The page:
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Are 93% of Australian investors missing out by opting out of robo-advice?

Posted: 23 June 2020 8:32 am
News

Overhead view of woman checking financial trading data on smartphone while drinking coffee in cafe

A new report found that 7% of Aussie investors use robo-advice apps and just 12% have heard of micro-investing.

Robo-advisors like Betterment and Acorns are hugely popular in the US – but it seems few Australian investors are opting for them.

While record numbers of Australians are investing with share trading apps, just a small portion have chosen advice-based platforms, according to a new study.

A report by InvestmentTrends found that just 7% of Australian investors use robo-advisors and only 12% have heard of micro-investment apps like Raiz Invest or Spaceship Voyager.

That's a far cry from the United States, where close to a quarter (23%) of online investors use robo-advice platforms, while 13% of investors do so in the UK.

Considering the size of the US market, the numbers aren't surprising, Chris Brycki CEO and founder of robo-advice platform Stockspot told Finder.

"Robo advice in Australia has been about 4-5 years behind the US since I started Australia's first robo advisor, Stockspot, in 2013," he said.

"The largest independent robo advisors in the US (Wealthfront and Betterment) were founded in 2008 and now have about US$20B under management. These are now mature businesses, whereas we're seeing the growth that they did 4-5 years ago."

What are robo-advisors?

The definition is somewhat vague, but robo-advisors are typically low-cost auto-investment platforms.

In most cases, you'll have a list of portfolio options to choose from and your money is invested on a monthly or weekly basis.

While you're not actually getting any personal advice, the platforms suggest stock or ETF portfolios based on how much risk you're willing to take on and how much you want to invest.

Micro-investors are robo-advisors that allow you to invest very small amounts at a time. For example, Raiz Invest collects and invests your spare change while Spaceship automates regular investments starting from $1.

Robo-advisors in Australia

Although relatively new to the investment world, there are around a dozen robo-advisors in Australia and hundreds more around the world.

The most popular in Australia (according to SensorTower data) are the micro-investors Raiz Invest followed by Spaceship. Other robo-advisors such as Stockspot, SixPark and Investsmart have higher minimum investments, starting at $1,000 up to $10,000.

You can see how some of the most popular robo-advisors compare in the table below. When comparing it's important to check your fees and investment options available.

PlatformMonthly feesMinimum investmentInvestment options
Raiz InvestFrom $2.50 per month$5Choose from 6 portfolios containing a mix of ETFs based on risk level.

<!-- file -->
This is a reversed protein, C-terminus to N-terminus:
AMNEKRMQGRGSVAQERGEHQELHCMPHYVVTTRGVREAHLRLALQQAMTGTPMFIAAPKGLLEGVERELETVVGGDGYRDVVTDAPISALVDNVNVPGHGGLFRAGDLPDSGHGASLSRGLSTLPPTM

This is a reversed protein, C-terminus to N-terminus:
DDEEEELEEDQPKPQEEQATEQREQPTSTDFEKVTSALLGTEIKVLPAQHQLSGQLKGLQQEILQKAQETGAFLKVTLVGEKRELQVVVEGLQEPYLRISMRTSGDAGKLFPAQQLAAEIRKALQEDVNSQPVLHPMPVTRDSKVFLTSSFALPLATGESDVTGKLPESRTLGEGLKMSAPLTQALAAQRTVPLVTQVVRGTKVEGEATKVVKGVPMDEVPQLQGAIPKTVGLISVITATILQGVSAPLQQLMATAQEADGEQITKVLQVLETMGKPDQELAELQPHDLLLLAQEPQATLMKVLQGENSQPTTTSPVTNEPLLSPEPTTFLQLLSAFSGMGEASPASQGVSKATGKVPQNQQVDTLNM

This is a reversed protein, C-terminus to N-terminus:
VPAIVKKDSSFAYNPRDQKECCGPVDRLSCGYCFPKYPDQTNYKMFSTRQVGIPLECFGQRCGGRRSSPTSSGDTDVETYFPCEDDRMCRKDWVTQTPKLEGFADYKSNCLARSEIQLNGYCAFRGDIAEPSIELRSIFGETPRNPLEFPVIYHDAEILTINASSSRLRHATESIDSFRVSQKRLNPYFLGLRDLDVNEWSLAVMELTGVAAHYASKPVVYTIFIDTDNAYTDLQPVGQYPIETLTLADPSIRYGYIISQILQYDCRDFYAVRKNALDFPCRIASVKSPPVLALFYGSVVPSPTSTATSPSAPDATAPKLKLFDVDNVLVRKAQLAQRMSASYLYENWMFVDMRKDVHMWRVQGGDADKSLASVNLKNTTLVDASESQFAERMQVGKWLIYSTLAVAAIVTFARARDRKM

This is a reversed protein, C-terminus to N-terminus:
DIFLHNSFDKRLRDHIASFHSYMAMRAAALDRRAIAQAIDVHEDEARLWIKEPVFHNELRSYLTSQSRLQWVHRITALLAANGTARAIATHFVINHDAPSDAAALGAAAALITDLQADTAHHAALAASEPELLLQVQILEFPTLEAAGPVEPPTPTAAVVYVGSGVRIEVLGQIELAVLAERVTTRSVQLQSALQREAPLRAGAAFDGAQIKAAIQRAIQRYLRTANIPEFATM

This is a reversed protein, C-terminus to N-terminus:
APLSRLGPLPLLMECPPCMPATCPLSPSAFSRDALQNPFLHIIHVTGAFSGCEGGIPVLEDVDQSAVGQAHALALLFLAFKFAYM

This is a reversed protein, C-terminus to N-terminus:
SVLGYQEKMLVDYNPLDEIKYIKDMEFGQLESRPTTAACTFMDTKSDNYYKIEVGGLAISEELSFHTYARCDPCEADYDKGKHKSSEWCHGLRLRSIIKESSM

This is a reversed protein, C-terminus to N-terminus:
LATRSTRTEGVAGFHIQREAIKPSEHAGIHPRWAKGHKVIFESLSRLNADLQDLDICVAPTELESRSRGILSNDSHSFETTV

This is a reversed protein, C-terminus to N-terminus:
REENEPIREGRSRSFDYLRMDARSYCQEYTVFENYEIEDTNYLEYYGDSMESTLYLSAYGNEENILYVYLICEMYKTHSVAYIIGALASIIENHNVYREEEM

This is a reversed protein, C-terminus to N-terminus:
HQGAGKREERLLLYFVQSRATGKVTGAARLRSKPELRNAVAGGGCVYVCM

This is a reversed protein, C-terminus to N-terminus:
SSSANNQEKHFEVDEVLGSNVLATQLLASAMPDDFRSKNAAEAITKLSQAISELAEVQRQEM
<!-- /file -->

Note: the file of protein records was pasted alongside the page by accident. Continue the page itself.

Stockspot$5.50 per month for a balance up to <$10,000 or 0.66% per year for a balance $10,000 - $200,000$2,000Choose from 5 ETF portfolios based on risk level.
SixParkFrom $9.95 per month$10,000Choose from 5 ETF portfolios based on risk preferences.
Spaceship Voyager$0 for balances up to $5,000$0Choose from 2 portfolios of Australian and US stocks, one index fund and one actively managed fund.

Why use them?

The big selling point is easy access to a diversified investment portfolio. Stocks are a great investment but it's expensive to build a portfolio – and risky to buy shares in just a few companies.

Robo-advice portfolios usually hold a collection of ETFs, which are investment funds with hundreds or thousands of company stocks. You're not buying stocks directly, instead you're investing in a bundle of them.

Because robo platforms are automated, they're also cheaper than traditional financial advisors, making them more accessible for everyone.

This makes them a good choice for new investors. Instead of investing hundreds or thousands of dollars into the stock market as you'd normally need to, you can start from as little as a few dollars at a time.

Raiz Invest CEO George Lucas told Finder that robo advisors are a safer option during volatility as they allow you to invest smaller amounts over a long time, but warned they're not for everyone.

"Given each person’s situation is different and they have different aims... robo advice will be good for some of these situations but not all, it depends on the individual and their goals," said Lucas.

How to invest in a robo-advisor

It's important to properly compare your list of options first. You can head to our robo-advice homepage for a list of platforms available in Australia and make sure to compare fees and investment options.

Once you've decided, you'll need to sign up by providing proof of ID, home address and bank account details.

Each robo-advisor has its own process from there, but typically you'll be asked a few questions about your investment goals and how much risk you'd like to take on before being recommended a portfolio.

While the idea for these apps is to "set and forget", you'll want to check in at least once every six months or so to see how your funds are tracking.

Just remember, because you're invested in the stock market, the value of your funds can go down as well as up. The key here is to invest for the long-term.

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